Oil extends losses as traders still disappointed by less-aggressive OPEC cut
Analyst: ‘Summer typically translates to seasonal production peaks’
Oil prices fell Tuesday, extending the recent drop that came as OPEC stopped short of taking more aggressive steps to cut production.
July West Texas Intermediate crude CLN7, -1.08% declined by 47 cents, or 0.9%, to $49.33 a barrel on the New York Mercantile Exchange, while July Brent crude LCON7, -1.55% gave up 77 cents, or 1.5%, to $51.52 a barrel on the ICE Futures exchange in London.
The crude complex “continues to look relatively weak” after the Organization of the Petroleum Exporting Countries “failed to provide any significant support during last week’s meeting,” said Robbie Fraser, commodity analyst at Schneider Electric.
WTI prices fell 1.7% last week, logging their first weekly decline in three weeks.
“Ultimately, the decision to extend production cuts should prove supportive, but it was clearly a disappointment to some bullish speculators who had anticipated deeper production cuts,” Fraser said. “Nonetheless, if OPEC can maintain their current compliance levels through the upcoming peak demand months, oil should see a sustained stretch of stock draws.”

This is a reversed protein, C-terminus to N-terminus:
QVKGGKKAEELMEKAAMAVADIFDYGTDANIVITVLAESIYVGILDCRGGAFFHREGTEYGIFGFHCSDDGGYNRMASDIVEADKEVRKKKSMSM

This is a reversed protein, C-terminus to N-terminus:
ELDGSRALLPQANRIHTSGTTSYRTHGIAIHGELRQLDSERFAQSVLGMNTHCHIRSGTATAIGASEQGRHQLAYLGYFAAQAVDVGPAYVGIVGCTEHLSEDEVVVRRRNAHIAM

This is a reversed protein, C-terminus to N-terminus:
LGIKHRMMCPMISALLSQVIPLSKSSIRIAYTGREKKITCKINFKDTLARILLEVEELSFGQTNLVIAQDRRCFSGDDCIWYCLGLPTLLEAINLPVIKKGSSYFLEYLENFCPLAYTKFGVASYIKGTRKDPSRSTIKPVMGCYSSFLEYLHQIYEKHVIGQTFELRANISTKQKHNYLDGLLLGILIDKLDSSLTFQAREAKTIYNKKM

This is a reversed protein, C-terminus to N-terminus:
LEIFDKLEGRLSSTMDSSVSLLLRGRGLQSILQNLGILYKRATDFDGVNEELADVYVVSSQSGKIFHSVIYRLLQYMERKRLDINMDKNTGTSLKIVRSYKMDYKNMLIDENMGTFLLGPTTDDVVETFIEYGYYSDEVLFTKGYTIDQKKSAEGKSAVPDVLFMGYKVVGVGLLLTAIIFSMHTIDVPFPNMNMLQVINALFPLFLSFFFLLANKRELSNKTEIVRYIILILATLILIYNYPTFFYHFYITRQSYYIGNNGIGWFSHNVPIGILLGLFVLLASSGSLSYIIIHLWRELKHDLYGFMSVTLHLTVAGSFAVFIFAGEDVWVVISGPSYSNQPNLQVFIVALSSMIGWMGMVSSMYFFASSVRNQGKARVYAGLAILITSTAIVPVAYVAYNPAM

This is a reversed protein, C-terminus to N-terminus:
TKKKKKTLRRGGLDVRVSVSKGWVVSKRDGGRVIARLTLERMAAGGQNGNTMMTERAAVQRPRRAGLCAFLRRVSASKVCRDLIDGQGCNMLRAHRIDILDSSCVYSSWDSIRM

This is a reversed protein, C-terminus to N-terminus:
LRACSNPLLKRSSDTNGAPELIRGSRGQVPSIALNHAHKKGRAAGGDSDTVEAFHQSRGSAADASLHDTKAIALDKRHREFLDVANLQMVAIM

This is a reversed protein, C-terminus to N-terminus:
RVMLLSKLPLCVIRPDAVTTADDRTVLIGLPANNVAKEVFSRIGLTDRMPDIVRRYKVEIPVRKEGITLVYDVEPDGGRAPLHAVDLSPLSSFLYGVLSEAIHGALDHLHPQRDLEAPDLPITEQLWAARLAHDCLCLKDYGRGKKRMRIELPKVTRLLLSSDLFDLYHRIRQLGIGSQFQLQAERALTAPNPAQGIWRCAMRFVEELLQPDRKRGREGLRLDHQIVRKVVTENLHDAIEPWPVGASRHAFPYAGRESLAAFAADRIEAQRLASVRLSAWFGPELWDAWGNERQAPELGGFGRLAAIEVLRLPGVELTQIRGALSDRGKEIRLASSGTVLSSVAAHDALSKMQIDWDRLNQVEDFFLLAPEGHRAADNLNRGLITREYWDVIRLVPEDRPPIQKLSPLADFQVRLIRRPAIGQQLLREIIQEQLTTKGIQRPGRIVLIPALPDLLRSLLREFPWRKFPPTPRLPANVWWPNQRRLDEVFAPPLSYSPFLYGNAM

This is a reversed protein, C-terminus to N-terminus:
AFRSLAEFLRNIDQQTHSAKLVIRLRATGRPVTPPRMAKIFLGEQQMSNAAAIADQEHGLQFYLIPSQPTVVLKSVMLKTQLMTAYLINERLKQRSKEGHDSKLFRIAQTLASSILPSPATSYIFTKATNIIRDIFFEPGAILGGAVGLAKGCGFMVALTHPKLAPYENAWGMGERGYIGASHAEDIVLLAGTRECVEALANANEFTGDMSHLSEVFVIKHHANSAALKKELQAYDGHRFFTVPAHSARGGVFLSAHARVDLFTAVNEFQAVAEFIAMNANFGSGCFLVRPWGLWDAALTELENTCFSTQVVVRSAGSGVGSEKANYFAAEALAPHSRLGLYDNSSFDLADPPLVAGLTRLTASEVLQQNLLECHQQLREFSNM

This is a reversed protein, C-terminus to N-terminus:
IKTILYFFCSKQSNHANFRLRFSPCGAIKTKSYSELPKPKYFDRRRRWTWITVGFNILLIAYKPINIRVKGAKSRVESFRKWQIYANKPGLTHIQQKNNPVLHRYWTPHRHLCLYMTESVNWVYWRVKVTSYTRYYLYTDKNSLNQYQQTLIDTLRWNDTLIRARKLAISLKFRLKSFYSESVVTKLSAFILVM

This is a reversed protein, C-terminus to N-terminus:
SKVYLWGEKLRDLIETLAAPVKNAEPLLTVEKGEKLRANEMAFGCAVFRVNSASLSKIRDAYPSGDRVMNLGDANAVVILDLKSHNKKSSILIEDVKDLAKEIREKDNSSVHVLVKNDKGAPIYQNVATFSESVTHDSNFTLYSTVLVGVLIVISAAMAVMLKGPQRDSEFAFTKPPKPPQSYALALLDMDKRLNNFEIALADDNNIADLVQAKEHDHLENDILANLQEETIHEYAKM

Still, compliance with the cuts “won’t come as easy as previous months … as summer typically translates to seasonal production peaks for most OPEC countries,” said Fraser.
According to a report dated Monday, Goldman Sachs lowered its 2017 forecast for average WTI oil to $52.92 per barrel, down from $54.80 previously. It cut its view of average Brent prices this year to $55.39, down from $56.76.
“In the face of rising supply potential from shale, new projects and OPEC, 2018-2019 oil futures need to stay at/below $50/bbl to discourage further shale ramp [ups] and encourage OPEC to keep a range-bound market share,” analysts at Goldman Sachs wrote in a research note.
“Our analysis of well performance during 2016 shows that productivity growth across the major shale plays exceeded our 3%-10% per year estimates, highlighting ongoing productivity improvements as a result of continued technological enhancements/scale,” they said.
Data released Friday showed a rise in the number of active U.S. rigs drilling for oil for a 19th straight week, but it was the smallest weekly increase so far this year.
July natural gas NGN17, -4.80% traded at $3.162 per million British thermal units, down 14.8 cents, or 4.5%.
The shift lower for natural gas “comes as indications of increasing production continue to build,” said Fraser. “With relatively mild weather expected over the next 1-2 weeks, the July contract is now trading at the lowest level in roughly two months.”